The Puff match-up is Peach’s worst by far, even considered to be one of the worst match-ups among top tiers in Melee. Nevertheless, lloD said it happens to be his best match-up. In 2019, he became the first Peach player to take a game off of Hungrybox in about nine years. Then, in 2020, he became the first Peach to win a set against Hungrybox in about 12 years.

LloD also said he learned a lot about the match-up from watching Matt “Polish” Warshaw, who remains the only Peach to beat Hungrybox at an in-person tournament in recent history. While lloD used to take a more grounded approach that would have him approach Puff from below, he has started to incorporate aerial approaches that involve falling on Jigglypuff from diagonal angles.

Despite his successes, lloD said he is farther ahead in the match-up than most other players and the match-up could eventually become unwinnable.

“That match-up admittedly is pretty underdeveloped from Puff’s side and so it’ll be pretty scary once Puffs start doing actual good things in the match-up,” lloD said. “I don’t think we’ve even come close to seeing how degenerate [and] uninteractive Puff can play, and then how hard she can punish Peach for overextending.”

Nevertheless, lloD said he felt he had made significant improvements in the months leading up to Genesis. He ended up placing seventh at Genesis, although he said the placement felt undeserved. One of his projected opponents, William “Leffen” Hjelte, dropped out of the bracket. As a result, lloD had an easier road than expected to the top 12.

In addition, lloD got into top eight by beating Ice Climbers main Hugh “SluG” Hegarty. Just like Puff vs. Peach is considered nearly unwinnable for Peach, Ice Climbers vs. Peach is considered nearly unwinnable for the Ice Climbers.

However, the feeling of undeserved victory didn’t last long for lloD. As it turns out, placing seventh at the biggest Melee tournament since 2017 would be the least impressive of his accomplishments for the month.

Doctor by day, musician by night

LloD exudes confidence; he’s smart and he knows it. Yet, he has a reserved personality and typically is only sociable in select situations he’s comfortable in.

“He’s not a ‘life of the party’ kind of guy,” Rishi said. “He’s the kind of guy who will be happy to talk with one person and talk for hours, especially about Melee.”

Llod started playing clarinet at the age of 11 and has since picked up the piano, guitar and ukulele. He also conducts and was in an a cappella group called Choral Pleasure while he attended the College of William & Mary.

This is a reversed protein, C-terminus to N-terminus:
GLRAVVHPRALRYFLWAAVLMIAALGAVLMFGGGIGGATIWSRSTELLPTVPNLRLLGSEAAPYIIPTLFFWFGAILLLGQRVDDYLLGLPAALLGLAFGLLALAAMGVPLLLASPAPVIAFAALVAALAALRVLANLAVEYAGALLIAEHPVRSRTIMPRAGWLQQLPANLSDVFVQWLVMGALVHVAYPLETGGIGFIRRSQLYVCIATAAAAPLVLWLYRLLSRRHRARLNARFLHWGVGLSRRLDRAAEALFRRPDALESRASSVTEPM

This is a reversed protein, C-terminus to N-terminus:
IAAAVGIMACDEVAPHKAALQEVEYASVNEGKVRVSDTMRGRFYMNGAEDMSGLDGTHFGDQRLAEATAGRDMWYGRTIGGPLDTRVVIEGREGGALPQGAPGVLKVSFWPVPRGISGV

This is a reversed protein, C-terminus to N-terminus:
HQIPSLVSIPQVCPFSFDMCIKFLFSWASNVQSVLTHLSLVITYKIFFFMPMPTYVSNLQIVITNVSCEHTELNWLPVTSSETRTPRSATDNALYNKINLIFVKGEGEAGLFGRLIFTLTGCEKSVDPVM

LloD’s passion for medicine stems from the interest in neuroscience he developed while attending Thomas Jefferson High School for Science and Technology. His balancing act continued at William & Mary, where he majored in music and minored in biochemistry, and he said attending med school was a natural step in order for him to maintain that balance.

“I figured that it’s a lot more feasible to have medicine as my career and music as a hobby than the other way around,” lloD said. “I realized that whatever I ended up choosing, I would still maintain both in my life — I decided that my dream path would be to be a doctor by day and then an orchestral musician by night.”

Fittingly, his goal is to become an orthopedic surgeon specializing in hand surgery.

“It’ll let me use my hands, so the dexterity that I’ve developed through my musical endeavors as well as my Smash endeavors will be put to good use,” lloD said.

Rishi said that lloD takes an all-or-nothing approach to most things in life. While it has allowed him to find success in disparate fields, Rishi also said it could be a weakness, as lloD will completely ignore things if he doesn’t identify them as important.

Hard-earned Melee victories for lloD

A fourth-place finish at Pound 2022 reaffirmed lloD’s improvements from earlier in the year. After losing to John “KoDoRiN” Ko before top 16, he went on a run that included victories over KoDoRiN, Polish and last year’s No. 1 player, Joseph “Mang0” Marquez.

In 2021, Polish boasted a dominant 9-2 record against lloD at offline Melee tournaments. However, Polish said they have been left playing catch-up in light of how quickly lloD has improved since the beginning of this year.

“New lloD is a completely different beast,” Polish said. “My last set with him at Pound, he was just beating me in ways that made so much sense. I just lost an interaction [and] I was like, ‘Oh yeah, he was just better.’”

LloD was seeded eighth at Smash Summit 13, meaning he had to play the No. 1 seed and best player in the world, Marth main Zain “Zain” Naghmi, during pools. Rishi had his doubts about lloD’s chances of winning, considering lloD had lost to KoDoRiN’s Marth at Pound and was losing about half of his practice matches against Rishi.